15 common photography questions from beginners (and how to solve them)

15 common photography questions from beginners (and how to solve them)

Common Photography Questions From Beginners, 4-6

Common photography questions: why are my shots blurry?

04 Why are my shots blurry?

Image Stabilisation (IS) is great for helping to avoid ‘camera shake’ when shooting handheld, as it enables you to use fairly slow shutter speeds to get sharp shots, but to get sharp shots of moving subjects you’ll need a fast shutter speed to freeze your subject’s movement.

This counts for all moving subjects, even if they’re only moving very slightly, such as people, insects, boats in harbours, etc.

Common photography questions: why are my shots blurry?

The best way to control shutter speed is to shoot using the Shutter Priority mode; you set the shutter speed, and your camera will set the aperture for a sharp shot.

If the lighting conditions are flat and your shutter speeds are still too slow to freeze any action in shot, then increase your ISO setting (try ISO400, 800 or 1600) to obtain a faster shutter speed – eg 1/250 sec instead of 1/25 sec.

 SEE MORE: 10 common exposure problems every photographer faces (and how to fix them)

Common photography questions: why would I want to control depth of field?

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Common photography questions: why would I want to control depth of field?

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Common photography questions: why would I want to control depth of field?

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Common photography questions: why would I want to control depth of field?

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Common photography questions: why would I want to control depth of field?

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Common photography questions: why would I want to control depth of field?

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05 Why would I want to control depth of field?

Depth of field is one of the most powerful camera effects available to photographers. Being able to decide how to direct people’s eye to certain aspects of a scene, by blurring the foreground and background, can have a dramatic effect on your results.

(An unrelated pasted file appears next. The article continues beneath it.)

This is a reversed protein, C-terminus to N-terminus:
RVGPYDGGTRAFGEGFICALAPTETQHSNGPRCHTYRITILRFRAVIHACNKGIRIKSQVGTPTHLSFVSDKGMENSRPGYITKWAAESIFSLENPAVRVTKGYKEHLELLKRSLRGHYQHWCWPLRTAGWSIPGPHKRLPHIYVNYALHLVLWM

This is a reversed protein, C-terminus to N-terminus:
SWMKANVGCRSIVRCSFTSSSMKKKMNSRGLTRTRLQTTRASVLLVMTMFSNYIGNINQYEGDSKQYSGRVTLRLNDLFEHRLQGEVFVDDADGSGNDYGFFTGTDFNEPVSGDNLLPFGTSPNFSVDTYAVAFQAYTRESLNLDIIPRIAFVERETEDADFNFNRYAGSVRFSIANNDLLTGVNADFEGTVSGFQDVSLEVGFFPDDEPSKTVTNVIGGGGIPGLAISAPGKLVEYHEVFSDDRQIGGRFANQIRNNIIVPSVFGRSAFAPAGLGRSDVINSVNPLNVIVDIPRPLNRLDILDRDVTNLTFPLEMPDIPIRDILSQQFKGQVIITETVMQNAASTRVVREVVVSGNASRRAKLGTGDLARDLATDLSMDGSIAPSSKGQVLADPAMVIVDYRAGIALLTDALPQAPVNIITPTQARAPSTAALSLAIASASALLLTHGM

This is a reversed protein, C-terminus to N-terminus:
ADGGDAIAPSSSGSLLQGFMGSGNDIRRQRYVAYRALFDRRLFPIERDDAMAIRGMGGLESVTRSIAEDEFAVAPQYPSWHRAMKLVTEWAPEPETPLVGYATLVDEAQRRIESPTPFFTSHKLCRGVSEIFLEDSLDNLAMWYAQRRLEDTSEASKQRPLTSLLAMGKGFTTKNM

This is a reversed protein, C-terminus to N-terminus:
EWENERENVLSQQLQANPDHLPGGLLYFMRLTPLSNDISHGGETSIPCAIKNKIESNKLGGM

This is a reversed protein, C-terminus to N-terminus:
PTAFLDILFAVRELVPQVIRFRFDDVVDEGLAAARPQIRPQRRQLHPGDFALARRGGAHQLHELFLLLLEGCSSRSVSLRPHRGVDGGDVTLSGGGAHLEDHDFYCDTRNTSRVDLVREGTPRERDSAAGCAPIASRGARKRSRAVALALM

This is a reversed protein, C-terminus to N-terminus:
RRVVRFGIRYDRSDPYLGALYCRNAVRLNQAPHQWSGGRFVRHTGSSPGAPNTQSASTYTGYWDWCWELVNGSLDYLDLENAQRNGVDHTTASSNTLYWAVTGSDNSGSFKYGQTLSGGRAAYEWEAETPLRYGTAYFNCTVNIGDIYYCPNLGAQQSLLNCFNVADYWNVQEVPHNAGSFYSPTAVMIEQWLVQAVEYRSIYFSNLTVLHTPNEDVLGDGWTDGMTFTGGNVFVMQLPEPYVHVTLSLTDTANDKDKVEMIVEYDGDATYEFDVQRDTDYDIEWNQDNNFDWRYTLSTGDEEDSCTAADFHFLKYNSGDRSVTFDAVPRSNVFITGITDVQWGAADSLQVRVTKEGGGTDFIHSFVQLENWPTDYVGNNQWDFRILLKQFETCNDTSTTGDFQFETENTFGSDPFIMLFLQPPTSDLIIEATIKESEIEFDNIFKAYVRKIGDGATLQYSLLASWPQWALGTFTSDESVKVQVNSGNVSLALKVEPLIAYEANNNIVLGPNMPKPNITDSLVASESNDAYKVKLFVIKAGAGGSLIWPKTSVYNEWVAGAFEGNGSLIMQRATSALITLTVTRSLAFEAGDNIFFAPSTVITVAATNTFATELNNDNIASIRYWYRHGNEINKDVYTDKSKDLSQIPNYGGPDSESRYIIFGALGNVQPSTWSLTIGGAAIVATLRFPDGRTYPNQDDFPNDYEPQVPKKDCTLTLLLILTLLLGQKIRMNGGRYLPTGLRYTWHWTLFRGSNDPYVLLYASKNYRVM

So how do you control depth of field? With your aperture setting! This varies depending on your lens.

Using a wide aperture (eg f/4 or f/5.6) captures a shallow depth of field, blurring backgrounds to help subjects stand out; conversely, a narrow aperture (eg f/16 or f/22) captures a large depth of field, keeping everything from foreground to background ‘acceptably’ sharp.

Be aware that changing the aperture affects shutter speed. A wide aperture lets in more light, so you need a faster shutter speed for an accurate exposure; a narrow aperture lets in less light, so you’ll need a slower shutter speed.

SEE MORE: Annoying problems at common aperture settings (and how to solve them)

Common photography questions: what is an exposure?

Good exposure

06 What is an exposure?

An exposure is, most basically, the image that’s captured by your DSLR’s sensor, and its ‘brightness’ is dictated by two main ingredients that you can set – aperture and shutter speed (your ISO setting will also influence your exposure, but don’t worry about ISO unless you’re concerned about shutter speeds, see below).

The combination of aperture and shutter speed will determine how bright or dark your exposure appears.

Common photography questions: what is an exposure?

Bad exposure

Your DSLR will take accurate exposures most of the time but, if you’re shooting dark or light subjects, it can overcompensate. If you shoot in Program, Aperture Priority or Shutter Priority mode, you can use Exposure Compensation to manually bright and darken your result.

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